Interstitial lung diseases are a group of diffuse parenchymal lung disorders  that are related to occupational or ambient air pollution exposures . Pulmonary sarcoidosis is an inflammatory lung disorder associated with ethnicity and latitude . Notably, there was an increasing trend in the global ASIR of interstitial lung diseases and pulmonary sarcoidosis from 1990 to 2017. The incidence in both sexes presented a steep rise after age 60 in both 1990 and 2017, and interstitial lung diseases and pulmonary sarcoidosis were much more prevalent in males than in females, suggesting that older males are particularly vulnerable. Although pulmonary sarcoidosis and lymphangioleiomyomatosis have a female predilection,  occupational exposure as a major cause of interstitial lung disease was more common in males than in females.
An age distribution analysis revealed that the incidence of CRDs, except for asthma, increased with age and exhibited a strong increase in elderly people aged over 90 years. According to the World Health Organization, 2 billion people worldwide are expected to be 60 years or older by 2050, accounting for 22% of the world’s population. Therefore, aging populations will become a profound challenge for CRD control and prevention.
Tobacco use is an important risk factor for CRDs. It was estimated that the prevalence of tobacco use would decline by 25% for males and 42% for females from 1980 to 2020, which may contribute to the decrease in the incidence of CRDs . Sex and socioeconomic disparities in tobacco use have been identified. The cigarette smoking prevalence in males was more than four times higher than that in females worldwide . Globally, most of the countries with the lowest prevalence of tobacco use were low-income and middle-income countries, and the highest prevalence in both males and females was concentrated in Europe and the western Pacific . However, a sex or socioeconomic status disparity was not noted for the prevalence of CRDs or COPD; this result might be explained by other risk factors, including indoor air pollution, ambient air pollutant exposure, occupational particulate exposure.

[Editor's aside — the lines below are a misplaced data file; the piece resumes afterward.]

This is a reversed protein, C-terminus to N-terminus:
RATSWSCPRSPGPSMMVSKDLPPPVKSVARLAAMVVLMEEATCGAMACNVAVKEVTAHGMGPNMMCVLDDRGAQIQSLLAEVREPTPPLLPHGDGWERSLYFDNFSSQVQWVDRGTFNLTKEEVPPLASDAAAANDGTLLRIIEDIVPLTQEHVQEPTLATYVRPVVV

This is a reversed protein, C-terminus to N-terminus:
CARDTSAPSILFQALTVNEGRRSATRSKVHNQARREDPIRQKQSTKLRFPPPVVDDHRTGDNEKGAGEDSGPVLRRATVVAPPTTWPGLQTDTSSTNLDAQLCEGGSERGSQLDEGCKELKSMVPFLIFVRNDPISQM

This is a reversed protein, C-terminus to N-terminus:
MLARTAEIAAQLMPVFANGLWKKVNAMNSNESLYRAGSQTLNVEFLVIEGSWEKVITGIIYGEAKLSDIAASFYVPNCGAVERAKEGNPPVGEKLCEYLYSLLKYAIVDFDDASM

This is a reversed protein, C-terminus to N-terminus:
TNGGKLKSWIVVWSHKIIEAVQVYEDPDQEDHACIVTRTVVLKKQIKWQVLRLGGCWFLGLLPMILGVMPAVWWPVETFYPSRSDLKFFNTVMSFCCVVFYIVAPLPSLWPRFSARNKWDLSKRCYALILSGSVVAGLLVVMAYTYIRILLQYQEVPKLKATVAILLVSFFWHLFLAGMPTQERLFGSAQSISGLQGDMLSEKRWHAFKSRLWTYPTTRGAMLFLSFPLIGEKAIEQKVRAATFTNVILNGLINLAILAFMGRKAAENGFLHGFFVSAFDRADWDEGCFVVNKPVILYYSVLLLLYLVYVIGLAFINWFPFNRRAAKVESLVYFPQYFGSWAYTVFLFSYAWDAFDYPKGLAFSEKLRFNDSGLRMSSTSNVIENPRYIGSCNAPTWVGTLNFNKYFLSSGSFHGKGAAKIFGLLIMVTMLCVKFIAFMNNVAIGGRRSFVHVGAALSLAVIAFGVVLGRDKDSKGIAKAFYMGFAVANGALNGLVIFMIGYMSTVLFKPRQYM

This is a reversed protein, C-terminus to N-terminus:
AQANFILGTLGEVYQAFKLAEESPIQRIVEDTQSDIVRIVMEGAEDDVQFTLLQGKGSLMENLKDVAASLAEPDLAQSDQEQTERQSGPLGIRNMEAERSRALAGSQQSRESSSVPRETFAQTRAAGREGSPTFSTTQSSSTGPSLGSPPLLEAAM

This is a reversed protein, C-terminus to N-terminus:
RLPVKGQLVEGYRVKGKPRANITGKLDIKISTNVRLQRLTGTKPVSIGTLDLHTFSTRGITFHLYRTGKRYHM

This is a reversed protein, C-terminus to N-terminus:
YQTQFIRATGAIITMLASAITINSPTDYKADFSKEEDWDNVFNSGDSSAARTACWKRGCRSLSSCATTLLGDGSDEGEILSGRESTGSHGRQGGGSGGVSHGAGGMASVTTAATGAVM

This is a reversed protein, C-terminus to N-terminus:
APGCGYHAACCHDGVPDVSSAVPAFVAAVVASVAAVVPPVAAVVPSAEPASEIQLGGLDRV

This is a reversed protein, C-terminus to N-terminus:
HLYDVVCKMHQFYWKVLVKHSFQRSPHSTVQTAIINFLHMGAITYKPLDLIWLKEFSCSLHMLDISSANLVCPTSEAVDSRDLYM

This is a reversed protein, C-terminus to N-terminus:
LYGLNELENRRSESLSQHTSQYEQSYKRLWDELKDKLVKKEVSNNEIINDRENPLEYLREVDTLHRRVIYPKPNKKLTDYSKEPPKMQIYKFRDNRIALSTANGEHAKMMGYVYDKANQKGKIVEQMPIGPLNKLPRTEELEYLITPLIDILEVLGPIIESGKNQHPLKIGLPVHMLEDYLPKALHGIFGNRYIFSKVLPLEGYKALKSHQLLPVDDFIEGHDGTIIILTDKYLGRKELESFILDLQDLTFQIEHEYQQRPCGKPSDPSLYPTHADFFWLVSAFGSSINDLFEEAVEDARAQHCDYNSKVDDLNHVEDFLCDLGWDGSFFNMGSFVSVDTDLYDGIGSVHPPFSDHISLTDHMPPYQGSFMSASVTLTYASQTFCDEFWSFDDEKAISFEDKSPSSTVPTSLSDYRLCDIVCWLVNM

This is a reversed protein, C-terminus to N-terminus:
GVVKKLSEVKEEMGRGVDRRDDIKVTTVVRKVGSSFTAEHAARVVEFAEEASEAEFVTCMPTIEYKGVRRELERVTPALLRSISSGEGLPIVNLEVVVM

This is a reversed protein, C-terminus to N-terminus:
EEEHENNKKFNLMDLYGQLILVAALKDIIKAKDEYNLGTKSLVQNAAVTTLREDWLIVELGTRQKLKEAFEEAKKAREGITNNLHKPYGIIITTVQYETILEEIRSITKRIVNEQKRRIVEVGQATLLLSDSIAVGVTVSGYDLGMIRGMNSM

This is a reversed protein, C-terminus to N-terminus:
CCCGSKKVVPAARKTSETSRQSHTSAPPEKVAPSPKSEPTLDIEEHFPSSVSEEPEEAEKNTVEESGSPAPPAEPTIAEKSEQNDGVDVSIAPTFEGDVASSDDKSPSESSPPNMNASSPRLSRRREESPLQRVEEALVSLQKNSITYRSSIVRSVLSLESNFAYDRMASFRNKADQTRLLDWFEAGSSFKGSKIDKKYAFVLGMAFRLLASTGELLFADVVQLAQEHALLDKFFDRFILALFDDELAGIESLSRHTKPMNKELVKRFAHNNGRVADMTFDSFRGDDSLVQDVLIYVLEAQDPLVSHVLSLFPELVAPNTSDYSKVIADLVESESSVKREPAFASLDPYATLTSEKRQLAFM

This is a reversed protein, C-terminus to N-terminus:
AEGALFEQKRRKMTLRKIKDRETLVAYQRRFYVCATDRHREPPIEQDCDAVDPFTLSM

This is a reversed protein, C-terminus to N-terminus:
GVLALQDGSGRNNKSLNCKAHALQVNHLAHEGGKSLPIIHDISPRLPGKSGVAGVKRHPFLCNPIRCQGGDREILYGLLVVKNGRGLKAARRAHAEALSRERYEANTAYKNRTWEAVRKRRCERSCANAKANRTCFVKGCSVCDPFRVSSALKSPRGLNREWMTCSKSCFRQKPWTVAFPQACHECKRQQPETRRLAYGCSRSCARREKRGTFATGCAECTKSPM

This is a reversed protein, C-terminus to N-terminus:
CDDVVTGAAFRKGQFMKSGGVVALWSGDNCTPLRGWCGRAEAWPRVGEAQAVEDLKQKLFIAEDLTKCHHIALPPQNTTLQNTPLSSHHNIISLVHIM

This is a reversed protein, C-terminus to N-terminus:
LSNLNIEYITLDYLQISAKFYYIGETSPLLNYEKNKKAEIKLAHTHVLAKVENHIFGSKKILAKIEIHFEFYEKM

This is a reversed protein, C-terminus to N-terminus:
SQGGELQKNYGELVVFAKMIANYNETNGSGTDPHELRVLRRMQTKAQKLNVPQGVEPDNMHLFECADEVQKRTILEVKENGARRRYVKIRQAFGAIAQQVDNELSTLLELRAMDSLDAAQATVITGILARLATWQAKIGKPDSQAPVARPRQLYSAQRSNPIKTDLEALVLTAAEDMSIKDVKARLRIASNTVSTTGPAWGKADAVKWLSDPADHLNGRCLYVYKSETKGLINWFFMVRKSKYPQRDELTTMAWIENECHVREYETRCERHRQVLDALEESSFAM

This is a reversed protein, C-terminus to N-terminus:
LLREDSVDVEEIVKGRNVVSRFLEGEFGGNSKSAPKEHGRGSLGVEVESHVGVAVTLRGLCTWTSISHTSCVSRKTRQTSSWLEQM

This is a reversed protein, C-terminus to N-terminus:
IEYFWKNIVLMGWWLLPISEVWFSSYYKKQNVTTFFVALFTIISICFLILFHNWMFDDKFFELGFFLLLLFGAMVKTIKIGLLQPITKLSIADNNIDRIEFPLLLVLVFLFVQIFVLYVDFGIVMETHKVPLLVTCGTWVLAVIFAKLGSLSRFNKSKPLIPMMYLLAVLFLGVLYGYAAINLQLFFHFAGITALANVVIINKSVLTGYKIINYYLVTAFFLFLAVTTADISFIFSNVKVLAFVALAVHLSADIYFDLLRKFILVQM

A recent study revealed that the spatial heterogeneity of global particulate matter pollution significantly increased from 1998 to 2016. The most polluted areas were concentrated in developing middle-income regions, such as northern India, the central Indo-China Peninsula and southern and eastern China, which account for approximately 13.4% of the global land area and include 56% of the world’s population . The CRDs cases exposed to risk factors such as tobacco use and air pollution were not available in the GBD 2017 dataset, which limited the assessment of the influence of environmental pollution on the prevalence of CRDs in this study.
The relationships between the incidences and the SDI/HDI were assessed. Notably, the prevalence of missed diagnoses of CRDs varied across all five SDI regions and countries with different HDIs, [22,23,24,25] thus affecting the estimated incidences of reported CRDs. In addition, the national epidemiologic survey on CRDs in many countries with large populations were not conducted in recent years, which may lead to an underestimation of the disease burden. Therefore, the results of this study could not accurately reflect the actual correlation between the incidences and the SDI/HDI in the real world.
This study provided a global overview of CRDs in terms of prevalence and incidence and has important implications for further research and policy. From 1990 to 2017, the incidence rates of CRDs, COPD, pneumoconiosis, and asthma have decreased, whereas interstitial lung disease and pulmonary sarcoidosis showed an increasing trend. Elderly people especially suffered from CRDs, except for asthma. Significant sex differences were observed in the ASIR of pneumoconiosis, interstitial lung disease and pulmonary sarcoidosis. Large inequities in COPD burden existed in different SDI regions. The bulk of the burden of COPD still occurred in the low-SDI regions. The ASIR of interstitial lung disease and pulmonary sarcoidosis in the high-SDI region was highest and have increased mostly. The ASIRs for pneumoconiosis and asthma were inversely related to the HDI. The accelerated aging population and the increased exposure to risk factors including particulate matter pollution will increase the global burden of CRDs. The findings emphasized the need to take public health actions to reverse this impending disaster.
Availability of data and materials
The datasets analyzed during the current study are available in the IHME Data (http://ghdx.healthdata.org/gbd-results-tool).
Age-standardized incidence rate
Age-standardized prevalence rate
Chronic obstructive pulmonary disease
Chronic respiratory diseases
Estimated annual percentage change
Global Burden of Diseases, Injuries, and Risk Factors Study
Human development index
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This project was supported by grants from National Key R&D Program of China (2016YFC1304500) and the National Natural Science Foundation of China (81700052 and 81670020).
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Additional file 6: Figure S4. The correlation between the change of socio-demographic index (SDI) and the estimated annual percentage change (EAPC) in the age-standardized incidence rate (ASIR) of chronic obstructive pulmonary disease (COPD), pneumoconiosis, asthma and interstitial lung disease and pulmonary sarcoidosis from 1990 to 2017.
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Xie, M., Liu, X., Cao, X. et al. Trends in prevalence and incidence of chronic respiratory diseases from 1990 to 2017. Respir Res 21, 49 (2020). https://doi.org/10.1186/s12931-020-1291-8
- Chronic respiratory diseases
- Chronic obstructive pulmonary disease